My focus in this convention was to see how other teachers are using technology in the classroom, so I first attended a session where I was able to practice using Windows MovieMaker. The teacher offering the session showed how he uses short clips that his students record in his middle school science classes. Primarily, they used clips from labs and demonstrations to later be edited in MovieMaker. I could easily see how these homegrown clips can be enhanced with ones from United Streaming for students to really get into a topic. As I haven’t used this software much at all, I am eager to incorporate it into my curriculum.

Another session that peaked my interest was done by Vernier Software & Technology. This company is very freindly to education, and are sensitive to the needs and budgets of science and math teachers. Their central software product is Logger Pro 3, which allows for data capture and graphical analysis. This is an extremely useful tool that costs $159 for a site license (allows a school to install Logger Pro on every school computer, all instructor computers, AND the students’ home computers). A few new products, such as the Wireless Dynamic Sensor System, allows a cord-free option for data collection in physics classes. Their new Spectrometer (powered by ocean optics) has a variety of uses in a number of different disciplines – most notably in teaching waves, light and color.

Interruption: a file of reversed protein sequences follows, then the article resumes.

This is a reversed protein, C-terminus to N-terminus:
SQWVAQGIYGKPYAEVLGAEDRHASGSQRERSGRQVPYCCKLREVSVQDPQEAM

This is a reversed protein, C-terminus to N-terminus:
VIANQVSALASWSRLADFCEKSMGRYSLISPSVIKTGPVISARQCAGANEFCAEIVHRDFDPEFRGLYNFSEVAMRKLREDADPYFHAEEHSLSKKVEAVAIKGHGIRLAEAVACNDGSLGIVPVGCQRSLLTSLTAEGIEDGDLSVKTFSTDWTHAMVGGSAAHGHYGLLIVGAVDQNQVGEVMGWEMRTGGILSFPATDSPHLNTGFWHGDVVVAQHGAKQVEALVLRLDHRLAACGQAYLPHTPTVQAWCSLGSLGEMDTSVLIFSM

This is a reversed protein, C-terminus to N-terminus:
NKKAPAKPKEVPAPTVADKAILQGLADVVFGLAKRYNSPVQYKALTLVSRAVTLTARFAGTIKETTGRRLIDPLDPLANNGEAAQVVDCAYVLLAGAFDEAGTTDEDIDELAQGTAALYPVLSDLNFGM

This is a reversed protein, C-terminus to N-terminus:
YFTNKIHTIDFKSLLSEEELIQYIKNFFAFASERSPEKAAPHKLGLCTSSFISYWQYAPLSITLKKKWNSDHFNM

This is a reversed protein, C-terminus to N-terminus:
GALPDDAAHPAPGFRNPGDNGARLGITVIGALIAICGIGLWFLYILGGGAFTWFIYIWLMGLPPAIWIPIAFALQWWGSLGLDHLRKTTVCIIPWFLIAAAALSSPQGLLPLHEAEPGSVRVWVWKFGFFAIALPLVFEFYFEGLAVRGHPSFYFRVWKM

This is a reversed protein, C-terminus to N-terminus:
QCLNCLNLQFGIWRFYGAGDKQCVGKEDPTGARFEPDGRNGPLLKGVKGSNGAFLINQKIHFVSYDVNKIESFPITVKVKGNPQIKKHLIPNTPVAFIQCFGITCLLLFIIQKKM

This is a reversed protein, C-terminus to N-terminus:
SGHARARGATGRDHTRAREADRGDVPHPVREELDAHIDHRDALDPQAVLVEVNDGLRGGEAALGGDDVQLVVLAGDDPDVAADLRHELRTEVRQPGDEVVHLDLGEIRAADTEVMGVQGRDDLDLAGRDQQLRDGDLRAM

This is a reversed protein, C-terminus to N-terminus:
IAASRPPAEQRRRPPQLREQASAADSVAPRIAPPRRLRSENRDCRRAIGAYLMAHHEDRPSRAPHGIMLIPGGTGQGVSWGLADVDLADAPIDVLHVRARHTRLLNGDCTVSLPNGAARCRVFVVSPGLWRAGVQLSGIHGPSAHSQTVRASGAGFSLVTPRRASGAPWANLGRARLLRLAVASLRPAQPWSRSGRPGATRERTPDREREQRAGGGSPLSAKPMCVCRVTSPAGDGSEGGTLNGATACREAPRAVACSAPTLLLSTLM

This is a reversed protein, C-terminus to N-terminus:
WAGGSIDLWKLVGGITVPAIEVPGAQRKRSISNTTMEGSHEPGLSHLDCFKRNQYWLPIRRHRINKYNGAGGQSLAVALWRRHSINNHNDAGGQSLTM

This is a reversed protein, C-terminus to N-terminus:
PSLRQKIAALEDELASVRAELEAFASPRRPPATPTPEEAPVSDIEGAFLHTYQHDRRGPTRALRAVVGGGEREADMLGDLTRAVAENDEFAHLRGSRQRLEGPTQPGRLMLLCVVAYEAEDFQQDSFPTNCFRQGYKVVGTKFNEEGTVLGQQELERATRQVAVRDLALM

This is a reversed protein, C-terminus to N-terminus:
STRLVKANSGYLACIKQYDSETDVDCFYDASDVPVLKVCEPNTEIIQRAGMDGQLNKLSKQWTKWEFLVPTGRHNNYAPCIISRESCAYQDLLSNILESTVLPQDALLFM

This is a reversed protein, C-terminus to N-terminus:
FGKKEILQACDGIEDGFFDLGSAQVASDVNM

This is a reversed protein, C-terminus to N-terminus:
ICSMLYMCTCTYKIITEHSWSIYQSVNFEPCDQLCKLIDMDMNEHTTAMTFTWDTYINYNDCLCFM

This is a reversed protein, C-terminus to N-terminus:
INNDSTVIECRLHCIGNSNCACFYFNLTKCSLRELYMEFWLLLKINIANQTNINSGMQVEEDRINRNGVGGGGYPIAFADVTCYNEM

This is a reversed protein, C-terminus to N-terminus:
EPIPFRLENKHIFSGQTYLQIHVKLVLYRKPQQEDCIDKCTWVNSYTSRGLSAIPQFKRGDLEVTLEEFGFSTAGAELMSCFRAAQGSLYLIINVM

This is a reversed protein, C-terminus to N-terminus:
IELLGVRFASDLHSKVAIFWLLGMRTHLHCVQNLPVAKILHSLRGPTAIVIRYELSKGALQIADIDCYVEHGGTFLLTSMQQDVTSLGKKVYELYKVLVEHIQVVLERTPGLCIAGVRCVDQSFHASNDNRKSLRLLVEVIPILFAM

But perhaps the neatest treat of all was the keynote speaker – Sean Carroll. Dr. Carroll teaches in the Genetics and Molecular Biology Department at the University of Wisconsin. Carroll discused the new science of Evo-Devo, as described in his recent book Endless Forms Most Beautiful. Using genetic, embryological and molecular techniques, Carroll eloquently describes the process of body pattern evolution.

Beyond the sheer genius of his work, we were in awe of the technology that’s employed in his research. Stunning videos and pictures were used to illustrate his speech. Some can be found on his website Simply click on Images and Movies to access them.